feminism · fitness

Serena Williams and the multiple ways of policing black women’s bodies

I didn’t watch the US Open women’s finals match. Maybe you didn’t either.  But we have all been witnesses to the explosions, accusations, blaming, denials, excuses and dismissals of charges that Serena Williams was unfairly and too severely penalized for her behavior during her match with Naomi Osaka. Osaka won the match, 6-2, 6-4. If you want to read more about the details, that will be easy– you can’t be on the internet without tripping over at least five articles about the match and the reactions to the match.

Full disclosure:  We here at Fit is a Feminist Issue loooove Serena Williams. Why? She’s strong and graceful, arguably the best tennis player in history, and one of the best athletes in living memory. We are in awe of her abilities and accomplishments.

We also love her because she is a woman who not only endures but in fact flourishes, despite constant attacks on her person.  By ‘person’, I mean her actual body.  Some men in charge of tennis in France criticized Serena’s catsuit, claiming that it failed to respect “the game and place”.

Mina blogged about it: Let Women Wear What They Want

I have to show that fabulous catsuit to you, just in case you didn’t see it.  Or even if you did. It is functional as well as fab– it has compression fabric to help prevent blood clots, for which Serena has a susceptibility.

Serena Williams in a black compression catsuit, about to hit a tennis ball, on the clay courts of the French Open.
Serena Williams in a black compression catsuit, about to hit a tennis ball, on the clay courts of the French Open.

Serena’s body has been analyzed, objectified, criticized and condescended to for years. In a New York Times article from 2015, tennis coaches and top female players spoke about how they were glad that Serena was accepting of her body type. Yeah, well, this body type had won Wimbledon 6 times. I blogged about it.

Repeat after me: athleticism is beauty; athleticism is beauty…

This time Serena is being policed for arguing with an umpire and reacting strongly (breaking a racket and calling the umpire a thief for penalizing her one game for a previous code violation). And things have gotten ugly.  I mean really ugly. Australian cartoonist Mark Knight’s racist depiction of Serena brings to mind early 20th century distorted images of African Americans. Here’s the link if by some chance you haven’t seen it.  It’s horrifying and racist and misogynist.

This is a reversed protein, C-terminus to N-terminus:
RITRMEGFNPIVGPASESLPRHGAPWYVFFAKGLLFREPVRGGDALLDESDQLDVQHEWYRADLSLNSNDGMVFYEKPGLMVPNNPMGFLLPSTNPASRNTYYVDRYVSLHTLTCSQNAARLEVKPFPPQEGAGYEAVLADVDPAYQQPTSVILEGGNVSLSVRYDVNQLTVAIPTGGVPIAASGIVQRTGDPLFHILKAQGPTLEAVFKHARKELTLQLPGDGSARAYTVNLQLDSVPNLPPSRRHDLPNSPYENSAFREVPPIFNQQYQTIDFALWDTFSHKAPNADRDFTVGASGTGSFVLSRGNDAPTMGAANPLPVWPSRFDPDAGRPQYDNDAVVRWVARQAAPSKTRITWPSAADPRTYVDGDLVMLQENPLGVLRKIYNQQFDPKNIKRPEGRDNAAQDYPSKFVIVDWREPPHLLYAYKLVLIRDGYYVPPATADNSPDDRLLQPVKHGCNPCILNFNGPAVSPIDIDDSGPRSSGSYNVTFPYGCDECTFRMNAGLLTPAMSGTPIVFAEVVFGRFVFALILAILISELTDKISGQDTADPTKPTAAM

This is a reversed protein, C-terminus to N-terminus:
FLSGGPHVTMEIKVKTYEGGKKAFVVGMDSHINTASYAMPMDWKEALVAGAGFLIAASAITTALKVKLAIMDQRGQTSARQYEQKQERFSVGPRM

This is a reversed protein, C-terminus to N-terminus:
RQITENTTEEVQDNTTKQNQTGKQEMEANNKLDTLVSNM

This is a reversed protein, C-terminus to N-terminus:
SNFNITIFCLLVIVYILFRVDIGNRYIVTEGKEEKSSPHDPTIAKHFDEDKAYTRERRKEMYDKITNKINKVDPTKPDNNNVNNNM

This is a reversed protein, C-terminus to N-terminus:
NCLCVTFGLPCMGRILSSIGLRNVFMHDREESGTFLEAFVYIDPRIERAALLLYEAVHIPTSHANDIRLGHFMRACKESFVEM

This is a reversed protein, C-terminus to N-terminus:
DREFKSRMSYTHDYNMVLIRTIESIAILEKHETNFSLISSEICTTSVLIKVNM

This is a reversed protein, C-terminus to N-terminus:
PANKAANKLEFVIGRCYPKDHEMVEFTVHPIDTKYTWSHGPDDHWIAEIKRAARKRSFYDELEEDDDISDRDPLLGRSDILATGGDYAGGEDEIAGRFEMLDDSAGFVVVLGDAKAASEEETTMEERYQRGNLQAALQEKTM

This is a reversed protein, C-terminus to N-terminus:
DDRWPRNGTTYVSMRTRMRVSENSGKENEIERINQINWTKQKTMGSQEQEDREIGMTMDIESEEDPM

In addition to the racialized misogyny that Serena lives through, there are other aspects of racism that this match highlights.  I cannot speak to them here, but I point you to this article from the Washington post about rules, policing, black people, and Serena.  In short, it says this:

  • Serena broke some rules.
  • Lots of tennis players break rules.
  • How and when and how much of a penalty is meted out is a matter of discretion for authorities.
  • An authority gave out a very harsh set of penalties based on his discretionary choice to Serena, a black woman.
  • Authorities commonly give out very harsh penalties (including death by shooting) based on their discretionary choices to black people.

The article ends this way:

Rather than fool ourselves about the universality of rules, we should question the vast and often unchallenged use of discretion in both sports and criminal justice.

Thinking about the ways our bodies and our behaviors get policed is necessary for finding ways to change the rules and change the unjust ways power and discretion are meted out.

Thanks for reading.

 

 

5 thoughts on “Serena Williams and the multiple ways of policing black women’s bodies

  1. So well said! Discretion in sports officiating is so often the enemy of fairness and justice. I’m thinking of figure skating here too–that notoriously objectifying “sport” where judging is 9 parts discretion and 1 part benchmarks. And the discretionary decision in general is almost always arrived at in secret. At least in the discretion of a court decision the judges generally write an explanation of their line of reasoning, comparing their decision with other similar cases (at least, that’s so in common law countries). I would be interested to see the tennis umpire’s written decision, with the same logic and reasoning. Show us your process.

    Liked by 1 person

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